If you think the statement applies to all people (and that the person is therefore targeting a race), that the comment is false, or even irrelevant, then maybe your assertion is warranted. If you think anyone who attempts to point out an empirical fact based on race is a racist, you are perhaps being narrow minded yourself.

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Comment by jason
2007-09-25 08:42:09

“What if the statement were empirically validated?”
That is a big question mark. Before it is proved, that kind of negative statement by Arizona Slim is prejudiced to say the least. Furthermore, it cannot be proven true to ALL asian/indian people, as there are numerous counterexamples to such statement. It is worth to point out that Arizona Slim was not talking about some specific neighbors he had in Arizona, he was talking about the general asian/indian families in San Ramon California. Lastly, his comment is totally irrelevant to Slewfoot’s post or the housing bubble.

Comment by jjinla
2007-09-25 11:34:22

I don’t think that it is racist to state that certain nationalities, such as Indians, Asians and Latinos tend to live with their extended families more so than whites. They do, let’s not sugar coat it. Family means little to us compared to many nationalities. When our parents get old, we send them to nursing homes.

Immigrant households are generally larger for financial reasons (immigrants tend to have lower wages) or cultural (it is considered unseemly for some women to live on their own before marrying, and many husbands are then expected to support the woman’s extended family). Do more people make more noise in general? Of course. Don’t know about people coming in the middle of the night, but otherwise it was a valid assessment.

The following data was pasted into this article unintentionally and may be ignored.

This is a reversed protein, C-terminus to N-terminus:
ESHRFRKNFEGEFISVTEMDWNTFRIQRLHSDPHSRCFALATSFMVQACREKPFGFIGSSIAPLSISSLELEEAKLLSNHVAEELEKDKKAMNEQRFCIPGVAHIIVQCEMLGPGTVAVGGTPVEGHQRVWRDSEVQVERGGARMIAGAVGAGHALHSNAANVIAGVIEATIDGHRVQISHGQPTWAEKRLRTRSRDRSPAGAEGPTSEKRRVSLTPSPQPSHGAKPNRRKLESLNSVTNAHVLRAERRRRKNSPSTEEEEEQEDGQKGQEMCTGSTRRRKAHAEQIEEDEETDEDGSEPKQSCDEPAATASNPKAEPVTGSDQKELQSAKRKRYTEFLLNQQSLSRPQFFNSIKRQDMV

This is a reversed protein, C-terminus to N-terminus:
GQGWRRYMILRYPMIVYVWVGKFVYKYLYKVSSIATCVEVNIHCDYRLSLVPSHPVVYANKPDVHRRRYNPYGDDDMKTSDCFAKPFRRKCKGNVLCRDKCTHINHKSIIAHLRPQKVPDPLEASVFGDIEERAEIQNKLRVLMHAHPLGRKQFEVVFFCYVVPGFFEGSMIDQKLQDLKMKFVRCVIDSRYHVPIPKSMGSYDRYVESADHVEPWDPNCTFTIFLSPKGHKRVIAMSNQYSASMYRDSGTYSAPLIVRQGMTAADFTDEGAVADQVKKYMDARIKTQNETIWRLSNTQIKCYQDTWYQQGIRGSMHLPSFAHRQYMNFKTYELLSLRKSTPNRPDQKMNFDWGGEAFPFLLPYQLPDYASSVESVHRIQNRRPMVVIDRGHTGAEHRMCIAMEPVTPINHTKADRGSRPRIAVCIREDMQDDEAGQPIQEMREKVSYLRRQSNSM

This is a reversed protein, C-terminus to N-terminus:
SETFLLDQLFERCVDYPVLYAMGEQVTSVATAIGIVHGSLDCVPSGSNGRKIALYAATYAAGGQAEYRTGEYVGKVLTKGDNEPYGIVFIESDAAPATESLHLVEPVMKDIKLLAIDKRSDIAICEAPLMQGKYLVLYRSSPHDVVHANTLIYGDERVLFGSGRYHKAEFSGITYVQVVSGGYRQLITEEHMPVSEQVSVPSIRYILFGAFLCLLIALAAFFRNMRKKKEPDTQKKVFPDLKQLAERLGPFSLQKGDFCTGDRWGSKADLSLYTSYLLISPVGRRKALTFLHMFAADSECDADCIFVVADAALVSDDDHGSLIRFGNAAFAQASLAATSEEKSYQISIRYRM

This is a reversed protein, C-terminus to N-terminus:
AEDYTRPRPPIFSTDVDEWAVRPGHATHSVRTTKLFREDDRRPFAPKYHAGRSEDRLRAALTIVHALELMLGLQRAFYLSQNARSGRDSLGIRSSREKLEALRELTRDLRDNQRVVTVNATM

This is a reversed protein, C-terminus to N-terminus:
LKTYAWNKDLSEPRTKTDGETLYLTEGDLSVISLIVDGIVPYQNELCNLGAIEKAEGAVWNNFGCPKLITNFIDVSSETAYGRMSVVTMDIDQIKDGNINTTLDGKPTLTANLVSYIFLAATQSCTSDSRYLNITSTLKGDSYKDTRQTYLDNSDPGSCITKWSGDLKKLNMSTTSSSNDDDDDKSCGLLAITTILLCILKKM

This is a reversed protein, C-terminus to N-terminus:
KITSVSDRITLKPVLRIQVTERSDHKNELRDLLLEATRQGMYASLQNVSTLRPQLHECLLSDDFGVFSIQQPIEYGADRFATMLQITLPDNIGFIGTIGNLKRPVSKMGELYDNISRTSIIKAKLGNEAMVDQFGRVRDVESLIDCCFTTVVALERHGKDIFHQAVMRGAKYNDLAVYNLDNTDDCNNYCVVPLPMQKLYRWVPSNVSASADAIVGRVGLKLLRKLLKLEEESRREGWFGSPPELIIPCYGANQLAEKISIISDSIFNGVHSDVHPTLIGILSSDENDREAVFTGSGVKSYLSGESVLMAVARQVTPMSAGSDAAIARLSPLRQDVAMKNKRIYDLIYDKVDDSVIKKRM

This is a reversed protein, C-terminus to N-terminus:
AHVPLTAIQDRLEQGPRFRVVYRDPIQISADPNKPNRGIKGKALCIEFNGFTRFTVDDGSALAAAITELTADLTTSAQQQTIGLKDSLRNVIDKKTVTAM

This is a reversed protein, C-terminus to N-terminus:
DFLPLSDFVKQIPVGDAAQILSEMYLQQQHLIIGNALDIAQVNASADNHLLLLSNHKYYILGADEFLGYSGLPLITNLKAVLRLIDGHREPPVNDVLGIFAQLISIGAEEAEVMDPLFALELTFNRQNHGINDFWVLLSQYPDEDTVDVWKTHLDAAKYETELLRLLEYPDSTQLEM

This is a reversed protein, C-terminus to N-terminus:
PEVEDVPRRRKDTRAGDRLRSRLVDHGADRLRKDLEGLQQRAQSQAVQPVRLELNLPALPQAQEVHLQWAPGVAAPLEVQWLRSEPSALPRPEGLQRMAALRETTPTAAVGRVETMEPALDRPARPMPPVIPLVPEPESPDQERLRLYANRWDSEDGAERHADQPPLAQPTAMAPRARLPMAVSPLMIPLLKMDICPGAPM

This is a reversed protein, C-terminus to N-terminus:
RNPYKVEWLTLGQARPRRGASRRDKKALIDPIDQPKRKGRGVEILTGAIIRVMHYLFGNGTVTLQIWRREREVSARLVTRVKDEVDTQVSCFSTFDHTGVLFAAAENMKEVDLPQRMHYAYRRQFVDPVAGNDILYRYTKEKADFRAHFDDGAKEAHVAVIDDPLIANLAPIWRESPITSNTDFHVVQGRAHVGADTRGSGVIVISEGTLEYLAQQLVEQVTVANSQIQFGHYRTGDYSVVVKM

Comment by pismoclam
2007-09-24 18:56:24

Sc– w you Jason. Enough of this PC crap.

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Comment by jason
2007-09-25 08:54:23

Can you say something substancial? I welcome meaningful comments such as Premature Curmudgeon’s, but your kind of empty statement brings nothing to this board.

Comment by Leighsong
2007-09-24 19:06:17

Perhaps it is an observation and not racism. Not everyone can live homogeneously–not because we are biased, but perhaps we flock…like birds to a feather.

I mean no disrespect when I say I prefer to farm vs live in NY.

I am not for or against–just prefer.

Lawd, the PC police are building fences…

Ya just can’t make this stuff up!

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Comment by pressboardbox
2007-09-24 19:20:06

dont they also smell bad?

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Comment by Leighsong
2007-09-24 17:05:07

Slim…are noise ordinances statues in existance?
If so, call the law…they usually carry fines after a call or two.

Comment by Arizona Slim
2007-09-24 17:10:29

Funny you should mention noise ordinances. I just had to hire a lawyer to get some neighbors with robo-barking dogs to control them. (Tucson’s animal noise complaint resolution system is a joke. I’ve been through it with other neighbors, and I’d rather not do that again.)